Velour is a fury fabric usually made from the skin of animals. Now that's way too expensive and well bad, so I use an imitation made from cotton and silk which gives the same fury properties. And after all I use an old jacket so it came totaly free :giggle There's also a fully synthetic velour that's made from lycra and poly which is also quite good (and I think that it may be even thinner).
As for the colors - it comes in a very, very wide variety. The easiest way is to go to your local fabric/tailor shop and directly ask for a thin fury fabric. Usually for most cars a piece 15x15 cm is more than enough so when you get say 1x1 meters you'll have material for dozens of cars for a fraction of the cost  :ok


View PostDucati-900SS, on Jan 27 2009, 03:32 AM, said:

Great tutorial, looks so simple a caveman can do it!!!  Great finished look too!

:cheers
Sean

That's exactly why I'm doing it  :giggle I like very simple things as I can't do very complicated stuff with diecasts without clubbing them like a cavey :storm  :giggle
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#10 OFFLINE   Autobellissima

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Posted 29 January 2009 - 04:39 AM

fantastic! i believe you must have released the carpet fabric secrets of the big diecast companies. those don't look far off from model cars that come with carpeted interiors!

#11 OFFLINE   T1000

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Posted 29 January 2009 - 05:11 AM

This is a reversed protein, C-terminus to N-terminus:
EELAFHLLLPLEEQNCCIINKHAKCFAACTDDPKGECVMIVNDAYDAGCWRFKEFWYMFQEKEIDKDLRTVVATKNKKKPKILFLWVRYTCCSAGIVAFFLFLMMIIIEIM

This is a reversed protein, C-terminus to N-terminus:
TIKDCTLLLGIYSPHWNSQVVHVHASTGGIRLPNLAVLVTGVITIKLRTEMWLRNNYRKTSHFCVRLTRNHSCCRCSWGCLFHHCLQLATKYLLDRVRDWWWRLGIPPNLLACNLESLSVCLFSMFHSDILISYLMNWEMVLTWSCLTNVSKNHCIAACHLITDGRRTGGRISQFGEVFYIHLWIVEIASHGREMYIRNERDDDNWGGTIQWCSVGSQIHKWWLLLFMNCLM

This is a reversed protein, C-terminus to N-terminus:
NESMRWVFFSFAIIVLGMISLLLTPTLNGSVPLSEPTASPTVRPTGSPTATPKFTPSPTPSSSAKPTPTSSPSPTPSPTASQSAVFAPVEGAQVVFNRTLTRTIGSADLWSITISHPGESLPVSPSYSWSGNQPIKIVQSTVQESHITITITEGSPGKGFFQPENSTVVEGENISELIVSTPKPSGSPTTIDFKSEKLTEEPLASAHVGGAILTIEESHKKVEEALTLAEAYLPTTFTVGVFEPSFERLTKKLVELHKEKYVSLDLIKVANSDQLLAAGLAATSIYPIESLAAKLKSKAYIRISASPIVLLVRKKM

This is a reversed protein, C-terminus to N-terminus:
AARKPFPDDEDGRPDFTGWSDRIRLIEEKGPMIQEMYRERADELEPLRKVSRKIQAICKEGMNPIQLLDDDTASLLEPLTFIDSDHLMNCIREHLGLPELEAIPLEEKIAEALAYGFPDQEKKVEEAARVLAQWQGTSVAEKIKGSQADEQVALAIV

Thanks  :cheers The look really is as good as stock models but they use a different technique - the classic flocking :cheers
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Posted 29 January 2009 - 08:23 AM

Thanks man for sharing this valuable tutorial, which I will definitely use for my modifications. I was just thinking of carpeting my models. You're timing's great!! Thanks a lot!!!

#13 OFFLINE   iluda1551

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Posted 15 July 2013 - 12:46 PM

So here's a DIY for carpeting without the flocking work.. You can do it but you can get a realstic feel then flocking. If you've ever felt a cars carpet this might be more better.

So here's what you need..
CAR ( I used 1:18 since it's easier.)
CARPET ( You can use anything but this gave me a realstic feel)
SOME KIND OF STRONG BOND ( I used hot glue )
CUTTING BOARD ( I used a cardboared thing

Step one... Disassemble car..
( Here i did but I can say there will be screws under the car.)

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Step Two.. Cut your carpet out.. ( Here I got this at my local hobby store for about 50 cents..)


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Step three... Then fit it on your car.. ( You can measure or match or however you want to do it..)


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Step four.. Glue the carpet on.. ( I used hot glue this might be the easiest..)


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Step five.. wait for the glue to dry and put your car together..

now you have carpet on your cheap car that didn't!! And you didn't spend not even a dollar..


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Hope this helped!!  :welcome
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#14 OFFLINE   E Rod_017

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Posted 15 July 2013 - 02:47 PM